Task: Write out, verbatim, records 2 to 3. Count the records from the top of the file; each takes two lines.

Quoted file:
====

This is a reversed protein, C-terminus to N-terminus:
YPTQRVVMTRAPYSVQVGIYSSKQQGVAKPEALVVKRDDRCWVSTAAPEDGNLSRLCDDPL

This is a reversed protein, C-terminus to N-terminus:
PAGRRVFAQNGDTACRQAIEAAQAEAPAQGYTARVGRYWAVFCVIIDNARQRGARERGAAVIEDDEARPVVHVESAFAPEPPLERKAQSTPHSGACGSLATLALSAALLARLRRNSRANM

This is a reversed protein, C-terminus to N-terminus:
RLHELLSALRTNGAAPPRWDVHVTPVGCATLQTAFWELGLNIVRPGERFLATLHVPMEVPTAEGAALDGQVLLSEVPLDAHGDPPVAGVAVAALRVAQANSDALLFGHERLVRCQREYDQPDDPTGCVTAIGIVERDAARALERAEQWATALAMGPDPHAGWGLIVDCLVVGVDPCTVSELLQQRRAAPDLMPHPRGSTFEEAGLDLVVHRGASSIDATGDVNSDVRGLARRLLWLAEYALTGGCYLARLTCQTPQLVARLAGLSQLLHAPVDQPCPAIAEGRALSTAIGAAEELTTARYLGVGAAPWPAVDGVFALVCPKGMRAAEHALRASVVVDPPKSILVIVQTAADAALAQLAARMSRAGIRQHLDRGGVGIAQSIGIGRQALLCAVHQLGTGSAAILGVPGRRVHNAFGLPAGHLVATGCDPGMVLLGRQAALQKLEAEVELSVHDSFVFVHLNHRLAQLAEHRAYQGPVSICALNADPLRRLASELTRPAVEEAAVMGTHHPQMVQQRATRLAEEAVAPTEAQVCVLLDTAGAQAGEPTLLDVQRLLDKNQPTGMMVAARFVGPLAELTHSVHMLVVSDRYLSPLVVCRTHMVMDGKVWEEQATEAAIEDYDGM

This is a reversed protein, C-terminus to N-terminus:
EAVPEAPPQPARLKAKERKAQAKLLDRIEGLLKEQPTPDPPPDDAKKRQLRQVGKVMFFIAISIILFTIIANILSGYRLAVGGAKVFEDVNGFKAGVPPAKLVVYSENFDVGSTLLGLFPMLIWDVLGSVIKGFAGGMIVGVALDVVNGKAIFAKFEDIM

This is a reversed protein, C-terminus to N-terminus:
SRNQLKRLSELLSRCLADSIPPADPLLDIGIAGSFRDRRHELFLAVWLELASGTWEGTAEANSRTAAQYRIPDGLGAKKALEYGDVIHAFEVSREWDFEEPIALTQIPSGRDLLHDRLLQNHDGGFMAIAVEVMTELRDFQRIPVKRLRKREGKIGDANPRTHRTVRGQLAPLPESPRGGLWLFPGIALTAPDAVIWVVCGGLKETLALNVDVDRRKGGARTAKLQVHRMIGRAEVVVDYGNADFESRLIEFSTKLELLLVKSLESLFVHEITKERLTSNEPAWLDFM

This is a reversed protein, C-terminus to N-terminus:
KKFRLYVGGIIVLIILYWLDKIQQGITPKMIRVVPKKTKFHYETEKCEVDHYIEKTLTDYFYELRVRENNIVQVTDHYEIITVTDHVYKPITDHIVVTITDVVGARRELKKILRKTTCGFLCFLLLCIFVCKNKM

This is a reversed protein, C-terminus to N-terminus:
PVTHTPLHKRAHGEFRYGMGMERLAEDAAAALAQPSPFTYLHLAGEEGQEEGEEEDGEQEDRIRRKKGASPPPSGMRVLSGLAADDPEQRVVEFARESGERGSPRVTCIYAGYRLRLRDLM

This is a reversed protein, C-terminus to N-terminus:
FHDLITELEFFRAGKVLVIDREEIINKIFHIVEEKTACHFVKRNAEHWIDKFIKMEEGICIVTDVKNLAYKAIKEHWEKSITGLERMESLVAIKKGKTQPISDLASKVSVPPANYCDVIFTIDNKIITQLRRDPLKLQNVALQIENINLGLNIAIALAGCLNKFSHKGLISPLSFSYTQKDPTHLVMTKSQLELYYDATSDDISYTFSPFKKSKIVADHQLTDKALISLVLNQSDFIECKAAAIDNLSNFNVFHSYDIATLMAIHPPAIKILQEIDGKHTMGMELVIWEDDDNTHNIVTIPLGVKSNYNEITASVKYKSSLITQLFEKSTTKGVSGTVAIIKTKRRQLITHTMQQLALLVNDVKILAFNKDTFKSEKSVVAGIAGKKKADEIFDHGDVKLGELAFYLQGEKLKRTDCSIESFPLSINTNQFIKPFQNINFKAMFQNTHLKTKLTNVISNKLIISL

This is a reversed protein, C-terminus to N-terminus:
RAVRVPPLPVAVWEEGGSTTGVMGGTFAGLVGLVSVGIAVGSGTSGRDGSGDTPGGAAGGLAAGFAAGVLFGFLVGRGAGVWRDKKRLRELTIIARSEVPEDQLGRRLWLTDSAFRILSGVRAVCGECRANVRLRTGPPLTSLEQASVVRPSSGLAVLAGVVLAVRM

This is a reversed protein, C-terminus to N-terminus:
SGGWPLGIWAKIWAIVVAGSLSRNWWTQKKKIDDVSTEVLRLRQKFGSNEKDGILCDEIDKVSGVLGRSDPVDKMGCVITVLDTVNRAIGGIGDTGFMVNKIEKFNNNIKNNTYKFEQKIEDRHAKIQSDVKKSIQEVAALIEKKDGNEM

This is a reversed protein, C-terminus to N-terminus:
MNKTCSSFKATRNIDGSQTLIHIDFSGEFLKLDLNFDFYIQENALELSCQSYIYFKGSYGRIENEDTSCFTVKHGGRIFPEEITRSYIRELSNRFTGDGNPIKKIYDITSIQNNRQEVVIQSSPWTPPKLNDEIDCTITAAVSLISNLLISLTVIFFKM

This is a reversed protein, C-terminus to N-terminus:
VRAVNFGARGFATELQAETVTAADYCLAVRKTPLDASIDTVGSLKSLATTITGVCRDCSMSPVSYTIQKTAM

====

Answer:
This is a reversed protein, C-terminus to N-terminus:
PAGRRVFAQNGDTACRQAIEAAQAEAPAQGYTARVGRYWAVFCVIIDNARQRGARERGAAVIEDDEARPVVHVESAFAPEPPLERKAQSTPHSGACGSLATLALSAALLARLRRNSRANM

This is a reversed protein, C-terminus to N-terminus:
RLHELLSALRTNGAAPPRWDVHVTPVGCATLQTAFWELGLNIVRPGERFLATLHVPMEVPTAEGAALDGQVLLSEVPLDAHGDPPVAGVAVAALRVAQANSDALLFGHERLVRCQREYDQPDDPTGCVTAIGIVERDAARALERAEQWATALAMGPDPHAGWGLIVDCLVVGVDPCTVSELLQQRRAAPDLMPHPRGSTFEEAGLDLVVHRGASSIDATGDVNSDVRGLARRLLWLAEYALTGGCYLARLTCQTPQLVARLAGLSQLLHAPVDQPCPAIAEGRALSTAIGAAEELTTARYLGVGAAPWPAVDGVFALVCPKGMRAAEHALRASVVVDPPKSILVIVQTAADAALAQLAARMSRAGIRQHLDRGGVGIAQSIGIGRQALLCAVHQLGTGSAAILGVPGRRVHNAFGLPAGHLVATGCDPGMVLLGRQAALQKLEAEVELSVHDSFVFVHLNHRLAQLAEHRAYQGPVSICALNADPLRRLASELTRPAVEEAAVMGTHHPQMVQQRATRLAEEAVAPTEAQVCVLLDTAGAQAGEPTLLDVQRLLDKNQPTGMMVAARFVGPLAELTHSVHMLVVSDRYLSPLVVCRTHMVMDGKVWEEQATEAAIEDYDGM